Cindy Nobles, president of the PFLAG chapter in Jacksonville, knows queer parents in Florida — in Duval and Clay counties — that are wary of going to parent-teacher conferences together, or even worry over how they should handle joining their children on field trips. Those parents flock to the PFLAG Jacksonville Facebook account to swap stories and seek those who understand what they're going through. PFLAG National, which advocates for LGBTQ+ families and allied parents, has chapters across the country.
"We have same-sex couples who are afraid that they can't go together to parent- teacher conferences," Nobles said. "If your kid has an issue at school, do you both go talk to the counselor? It's little things like that that are going to be big things down the road."
What she means by little things becoming big things: Nobles' son, who's turning 19 this year, told her in fifth grade that he didn't want to go back to school because he was being bullied for being gay.
"He said he was having suicidal thoughts. We brought him home. And at the end of those two years of basically virtual homeschool, now he's socially isolated and wondering what he did wrong to make this happen to him," Nobles said. A choice like that, made by a parent to protect their child from being discriminated against because of their LGBTQ+ identity, can mushroom into unseen consequences, she said.
"We went through that and this law wasn't even in effect yet. So the kids that are going through school now, how are they going to be feeling? Their families are under attack, they are under attack by the head of the state."
Jen Cousins, plaintiff in a lawsuit against the state's "Don't Say Gay" legislation, is familiar with the cycles of anger, disbelief, worry and horror that such legislation and other efforts against LGBTQ+ youth in Florida have caused her — so she can only imagine how much more difficult those feelings are for LGBTQ+ parents, including some of her own friends.
"It's even harder for them because of their identities," said Cousins, who worries about the future of her children's lives in Florida — especially her nonbinary teenager Saffy, and her 9-year-old gay son Milo. She's watched the toll that fighting for basic rights has taken on her friends — and she learned that her own shock at the state's legislative efforts targeting LGBTQ+ youth did not come as a shock to her queer parent friends like it did for her.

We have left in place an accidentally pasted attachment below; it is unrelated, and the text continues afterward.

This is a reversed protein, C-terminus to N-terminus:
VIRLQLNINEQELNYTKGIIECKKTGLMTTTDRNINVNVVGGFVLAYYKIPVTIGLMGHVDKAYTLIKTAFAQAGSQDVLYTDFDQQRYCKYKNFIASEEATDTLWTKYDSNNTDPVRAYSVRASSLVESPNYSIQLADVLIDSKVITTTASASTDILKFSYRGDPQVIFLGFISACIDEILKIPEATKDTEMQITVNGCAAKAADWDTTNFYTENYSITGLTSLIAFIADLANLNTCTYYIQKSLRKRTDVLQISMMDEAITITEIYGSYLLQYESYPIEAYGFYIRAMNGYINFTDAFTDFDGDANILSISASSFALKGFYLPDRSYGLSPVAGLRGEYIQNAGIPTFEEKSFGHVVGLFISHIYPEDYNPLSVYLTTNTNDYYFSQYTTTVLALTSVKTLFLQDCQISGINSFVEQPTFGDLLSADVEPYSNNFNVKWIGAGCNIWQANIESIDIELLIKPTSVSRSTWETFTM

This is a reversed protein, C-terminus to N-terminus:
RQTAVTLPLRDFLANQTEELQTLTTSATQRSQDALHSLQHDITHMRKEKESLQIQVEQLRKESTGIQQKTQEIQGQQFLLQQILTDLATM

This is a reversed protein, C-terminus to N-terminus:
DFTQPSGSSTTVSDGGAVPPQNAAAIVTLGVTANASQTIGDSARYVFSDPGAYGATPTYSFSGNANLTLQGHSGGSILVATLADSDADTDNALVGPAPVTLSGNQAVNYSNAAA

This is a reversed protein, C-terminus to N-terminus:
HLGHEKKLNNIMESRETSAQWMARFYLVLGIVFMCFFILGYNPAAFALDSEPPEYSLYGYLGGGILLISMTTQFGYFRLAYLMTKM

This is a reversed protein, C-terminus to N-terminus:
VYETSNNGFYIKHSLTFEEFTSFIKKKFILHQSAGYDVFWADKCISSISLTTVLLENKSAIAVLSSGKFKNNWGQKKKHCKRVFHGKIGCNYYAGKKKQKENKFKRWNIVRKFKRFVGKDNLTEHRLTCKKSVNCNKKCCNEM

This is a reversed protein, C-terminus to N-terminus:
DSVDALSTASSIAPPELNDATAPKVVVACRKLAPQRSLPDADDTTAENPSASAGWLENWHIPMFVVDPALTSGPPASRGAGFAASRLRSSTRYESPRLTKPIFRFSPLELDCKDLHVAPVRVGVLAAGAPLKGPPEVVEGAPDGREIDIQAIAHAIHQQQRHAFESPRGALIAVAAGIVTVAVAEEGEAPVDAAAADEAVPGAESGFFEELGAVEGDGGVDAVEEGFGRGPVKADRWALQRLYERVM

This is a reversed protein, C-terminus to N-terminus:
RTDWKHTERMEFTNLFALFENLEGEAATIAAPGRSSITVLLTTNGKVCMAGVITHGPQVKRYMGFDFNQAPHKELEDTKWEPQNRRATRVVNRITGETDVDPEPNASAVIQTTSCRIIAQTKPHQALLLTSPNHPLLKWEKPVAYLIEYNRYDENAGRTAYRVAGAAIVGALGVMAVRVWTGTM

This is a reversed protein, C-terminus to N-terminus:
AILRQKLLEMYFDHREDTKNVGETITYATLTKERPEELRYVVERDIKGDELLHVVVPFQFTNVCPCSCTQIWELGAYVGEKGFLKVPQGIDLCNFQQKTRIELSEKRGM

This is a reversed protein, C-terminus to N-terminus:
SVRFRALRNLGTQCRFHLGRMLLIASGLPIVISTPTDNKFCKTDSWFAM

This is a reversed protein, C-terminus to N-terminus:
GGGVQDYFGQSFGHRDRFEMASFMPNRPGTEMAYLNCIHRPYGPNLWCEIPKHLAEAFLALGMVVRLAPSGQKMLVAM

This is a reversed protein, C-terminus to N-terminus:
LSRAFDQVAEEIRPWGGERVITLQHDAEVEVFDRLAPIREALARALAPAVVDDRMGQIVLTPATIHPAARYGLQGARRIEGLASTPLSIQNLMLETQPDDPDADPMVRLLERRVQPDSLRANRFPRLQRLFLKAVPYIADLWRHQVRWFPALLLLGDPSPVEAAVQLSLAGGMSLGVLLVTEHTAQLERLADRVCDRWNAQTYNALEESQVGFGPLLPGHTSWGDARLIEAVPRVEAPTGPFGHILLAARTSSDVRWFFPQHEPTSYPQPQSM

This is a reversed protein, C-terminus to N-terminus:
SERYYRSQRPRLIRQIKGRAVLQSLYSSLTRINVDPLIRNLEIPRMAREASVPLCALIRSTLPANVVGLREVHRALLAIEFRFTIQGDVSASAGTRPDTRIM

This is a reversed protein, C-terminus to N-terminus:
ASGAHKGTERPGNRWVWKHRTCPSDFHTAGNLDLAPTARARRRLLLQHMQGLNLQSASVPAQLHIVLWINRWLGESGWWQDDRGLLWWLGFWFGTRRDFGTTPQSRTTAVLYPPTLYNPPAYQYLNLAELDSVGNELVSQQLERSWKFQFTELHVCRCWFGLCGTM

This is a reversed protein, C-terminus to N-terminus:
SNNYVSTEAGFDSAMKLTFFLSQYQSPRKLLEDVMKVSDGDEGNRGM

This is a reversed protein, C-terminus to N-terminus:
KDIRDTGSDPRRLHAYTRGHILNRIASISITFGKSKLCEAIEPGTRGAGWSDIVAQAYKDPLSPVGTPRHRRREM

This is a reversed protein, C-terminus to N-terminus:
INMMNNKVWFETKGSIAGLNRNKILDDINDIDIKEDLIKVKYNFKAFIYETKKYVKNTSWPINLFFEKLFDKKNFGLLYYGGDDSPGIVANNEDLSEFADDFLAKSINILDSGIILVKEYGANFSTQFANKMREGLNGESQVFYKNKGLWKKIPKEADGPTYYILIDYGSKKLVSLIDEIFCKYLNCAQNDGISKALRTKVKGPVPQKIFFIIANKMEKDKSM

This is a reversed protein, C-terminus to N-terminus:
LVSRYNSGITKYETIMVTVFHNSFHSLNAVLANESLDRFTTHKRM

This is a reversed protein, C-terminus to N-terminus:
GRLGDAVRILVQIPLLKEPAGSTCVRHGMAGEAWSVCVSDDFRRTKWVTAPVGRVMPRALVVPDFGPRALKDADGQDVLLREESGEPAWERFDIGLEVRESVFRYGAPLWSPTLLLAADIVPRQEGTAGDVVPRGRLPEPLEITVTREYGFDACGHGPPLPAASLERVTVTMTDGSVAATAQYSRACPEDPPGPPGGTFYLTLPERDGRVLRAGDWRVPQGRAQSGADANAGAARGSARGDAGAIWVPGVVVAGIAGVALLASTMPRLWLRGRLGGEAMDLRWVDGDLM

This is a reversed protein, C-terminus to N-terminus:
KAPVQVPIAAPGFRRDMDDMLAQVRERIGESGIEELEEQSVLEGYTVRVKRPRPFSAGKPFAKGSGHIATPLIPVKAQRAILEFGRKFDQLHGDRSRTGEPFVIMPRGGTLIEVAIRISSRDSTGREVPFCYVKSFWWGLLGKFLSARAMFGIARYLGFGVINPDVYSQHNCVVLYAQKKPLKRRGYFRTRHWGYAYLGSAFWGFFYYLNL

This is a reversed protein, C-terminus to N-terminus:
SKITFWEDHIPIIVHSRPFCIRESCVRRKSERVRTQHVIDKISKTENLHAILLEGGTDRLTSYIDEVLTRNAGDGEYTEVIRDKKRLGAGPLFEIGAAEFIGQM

Even as more parents have had to decide whether to uproot their families, they've continued to join protests against anti-LGBTQ+ legislation in Florida. More than one-fifth — 22 percent — of LGBTQ+ parents surveyed by the Williams Institute last year had joined a protest against the "Don't Say Gay'' bill, and a few said that they had become intentionally more out in response to the legislation, stressing the need to "resist" by hanging up flags at home or putting stickers on their car. Recent protests have focused on policies beyond Florida's "Don't Say Gay" law — particularly on the state's board of medicine moving to restrict gender-affirming care for transgender youth.
Delmay says that some of his friends are considering relocating their families to more LGBTQ+ friendly states. But for him and his family, moving is out of the question.
"This is our home. Why would we leave here? I think that's just preposterous," Delmay said.
Perez also has no intention of moving. "My parents fled Cuba to be free. Now you're telling me I have to leave Florida to be free? No. I'm going to stay here and I'm going to fight."